edges :: [(Int, Int)]
edges = across ++ down
  where
    across = [(x+10*y, (x+1)+10*y) | x <- [0..8], y <- [0..9]]
    down = [(x+10*y, x+10*(y+1)) | x <- [0..9], y <- [0..8]]

Finally, our slightly adjusted main process:

main :: IO ()
main = runCHP_ $
       do nodes <- liftIO startNodes
          vars <- liftSTM $ mapM newTVar nodes
          enrollAll_ (newPhasedBarrier Act)
           (drawProcess vars :
            [ let edgesOut = filter ((== i) . fst) edges
                  edgesIn = filter ((== i) . snd) edges
                  connectedNodes = map fst edgesIn ++ map snd edgesOut
                  conn = [(ind `elem` connectedNodes, tv)
                         | (tv, ind) <- zip vars [0..], tv /= mytv]
              in node n conn mytv
            | (n, mytv, i) <- zip3 nodes vars [0..]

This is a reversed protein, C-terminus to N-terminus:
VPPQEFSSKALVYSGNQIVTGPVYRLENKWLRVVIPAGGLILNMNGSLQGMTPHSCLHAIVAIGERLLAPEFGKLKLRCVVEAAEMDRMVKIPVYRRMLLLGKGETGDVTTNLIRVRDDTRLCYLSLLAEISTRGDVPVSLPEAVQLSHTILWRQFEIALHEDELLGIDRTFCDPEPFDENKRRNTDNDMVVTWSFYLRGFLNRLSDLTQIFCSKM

])

There are not many changes from my previous shared channel-based version to use STM instead. My continued use of barriers alongside STM shows that you can mix STM and CHP quite nicely if you want to. Now, here’s what you’ve been waiting for — a video of the graph layout in action, first on my grid graph as defined above:


Choose from WMV format (suitable for Windows) or MPEG format (suitable for Linux, etc).

I also ran the algorithm on a simple loop graph:


Choose from WMV format (suitable for Windows) or MPEG format (suitable for Linux, etc).

The two videos have the algorithm running at 10 iterations per second, as that seems like a nice speed to view them at (and apologies for the slight garbage down the right-hand side of the videos). The grid example was inspired by an original example in the Java version of the Prefuse toolkit. Prefuse is an incredibly cool visualisation toolkit; some Java examples can be found online but more impressive are the more recent ActionScript examples. Try the Layouts tab, and also the dependency graph example if you have a spare minute.